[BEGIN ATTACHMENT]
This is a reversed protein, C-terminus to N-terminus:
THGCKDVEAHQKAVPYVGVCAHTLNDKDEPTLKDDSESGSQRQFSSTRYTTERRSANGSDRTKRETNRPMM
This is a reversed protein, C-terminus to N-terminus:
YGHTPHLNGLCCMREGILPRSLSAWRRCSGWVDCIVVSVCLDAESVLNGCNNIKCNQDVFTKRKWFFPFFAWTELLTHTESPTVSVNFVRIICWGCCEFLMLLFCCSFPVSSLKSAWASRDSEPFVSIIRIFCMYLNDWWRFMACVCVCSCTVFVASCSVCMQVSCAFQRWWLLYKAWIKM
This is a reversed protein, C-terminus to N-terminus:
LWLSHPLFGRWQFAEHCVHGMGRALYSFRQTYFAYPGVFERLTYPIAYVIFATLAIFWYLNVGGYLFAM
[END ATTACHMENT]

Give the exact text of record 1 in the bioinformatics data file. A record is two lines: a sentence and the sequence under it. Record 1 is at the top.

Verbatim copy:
This is a reversed protein, C-terminus to N-terminus:
THGCKDVEAHQKAVPYVGVCAHTLNDKDEPTLKDDSESGSQRQFSSTRYTTERRSANGSDRTKRETNRPMM